Braves World Series Championship Trophy tour makes stop in Americus
Published 4:19 pm Monday, July 25, 2022
AMERICUS – On Sunday afternoon, July 24, The World Champions Trophy Tour made its stop in Americus at the Rylander Theatre where hundreds of people gathered to see and to have their pictures taken with the trophy in all of its splendor.
The Atlanta Braves are taking the 2021 World Series Trophy on tour to 151 stops across the Southeast as a way to commemorate 151 years of Braves Baseball.
The World Champions Trophy Tour, presented by Truist Bank, hosted the stop at the Rylander Theatre on Sunday, where from 2 to 5 p.m., fans got to see the trophy up close and got their pictures taken with it. As has been and will be done at each tour stop, items were given away and people got an opportunity to win a VIP sweepstakes experience to Truist Park to see the Braves take on the New York Mets on Saturday, October 1.
For three hours from 2 to 5 p.m. in the sweltering heat, the long line of Americus Atlanta Braves fans stretched back to the Habitat Building as they all eagerly took advantage of the opportunity to see up close the coveted trophy and to get their picture taken along side a piece of sports history.
According to Heather Stanley, Managing Director of the Rylander Theatre, Braves fans from here and surrounding areas began to show up at noon and a long line that backed up to the Habitat for Humanity building formed as hundreds of people gathered in the sweltering heat for a chance to go inside the air conditioned theatre for their chance to have a picture taken with the trophy.
Sunday’s presentation of the 2021 Braves Wo4rld Series Trophy was the last presentation to take place in South Georgia, as it continues its stop through 151 cities and towns throughout the Southeast.
One of the dedicated Braves fans in the line waiting to get in was Jollie Ledger. Sporting her Dale Murphy uniform from the 80s, Ledger, like many long-time Braves fans, lived through the sweet memory of the 1982 Braves team that captured the National League West Pennant, but also lived through the rough years of the mid to late 80s, which for her, made getting to see the Braves World Series Trophy even more special.
“My mama and her group of friends would take us every time there was a game,” Ledger said. Ledger’s mother, Ellen Burgamy, said that every time there was a give away, they would go 100 miles to see a game. “I’m so excited to get to see it (the trophy),” Ledger said.
Adam Graft, the owner of the nearby Leatherbrook Holstein Dairy Farm, was also in line to see the trophy. He had with him his son, James Graft, and his nephew, William Coble. Like all die-hard Braves fans, Graft fondly remembers the Braves’ first world title in 1995. “I was in high school during the 1995 World Series,” Graft said. “The Braves we’re really good in the early 90s. During my high school days, I spent time watching the Braves. After their last 20-year slump, we’re glad to have a winning team.”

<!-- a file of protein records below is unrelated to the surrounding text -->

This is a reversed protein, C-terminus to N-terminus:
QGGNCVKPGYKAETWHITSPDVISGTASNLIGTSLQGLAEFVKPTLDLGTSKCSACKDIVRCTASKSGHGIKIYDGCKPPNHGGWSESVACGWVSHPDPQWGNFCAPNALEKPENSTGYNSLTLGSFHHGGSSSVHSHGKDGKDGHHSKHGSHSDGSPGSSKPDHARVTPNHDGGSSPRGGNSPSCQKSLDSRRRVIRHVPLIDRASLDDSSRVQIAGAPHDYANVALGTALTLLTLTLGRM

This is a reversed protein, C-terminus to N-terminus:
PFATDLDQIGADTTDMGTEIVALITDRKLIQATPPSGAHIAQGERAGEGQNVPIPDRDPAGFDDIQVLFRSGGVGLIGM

Walter Bell, who lives in Albany, brought his wife and daughter up with him to see the trophy. Bell is a great, great grandson of Thomas L. Bell, who built Thomas Bell Stadium on the campus of the old Americus-Sumter High School. “I’ve been waiting 25 years and before that, forever,” Bell said. “We watch every Braves game. We love it. I hope they get another one n my lifetime, but I’m pleased. I’m good,” Bell continued.
Jan Harrell and her neighbor, Trish Rioux, also braved the sweltering heat to stand in line to go in and see the trophy. Harrell has been a Braves fan all her life, but Rioux, who recently moved here from Maine, has been a life-long fan of the Boston Red Sox and other New England sports teams. “She’s a Boston Red Sox fan and I’m turning her (Rioux) into a Braves fan,” Harrell said. “It’s awesome. I didn’t think this would happen. I just wish my son was here to see it. He’s out of town, but he went to one of the World Series games. That was the gift we gave him for his graduation from college: a ticket to the World Series,” Harrell continued.
Tony Smith was also in line to get in to see the trophy. He had been waiting for this moment since 1966, the year the Braves moved to Atlanta from Milwaukee. “I’m in line in 90 degree weather to get a picture made, so it’s just absolutely great,” Smith said.
Not only were there local folks here to see and get a picture with the trophy, several people from out of town came here to see it as well.
Thomas Woodward came down from Columbus to see the trophy in person and to get a picture taken with it. “I’ve been waiting since 1995, since the last time…. really since my grandfather passed away about 20 years ago,” Woodward said. He went on to say that he is extremely happy to see the Braves finally win another World Series. “For me, it’s been such a long wait, a lot of ups and downs, pretty much a bad whole 10 years of the Braves. It feels like a lot of fans really got lost. It’s really good to see that all of the entire Southeast is coming together, really rallying behind, becoming Braves fans again,” Woodward said. “For me, it’s more about the culture enhancing around our Columbus area and really the whole Southeast,” Woodward continued.
Rachel Dewberry was another fan who waited in line in the sweltering heat for a chance to get a glimpse of the trophy and a picture with it. “I think it’s amazing. I do. I really do. I think it’s so exciting…a once in a lifetime opportunity,” Dewberry said.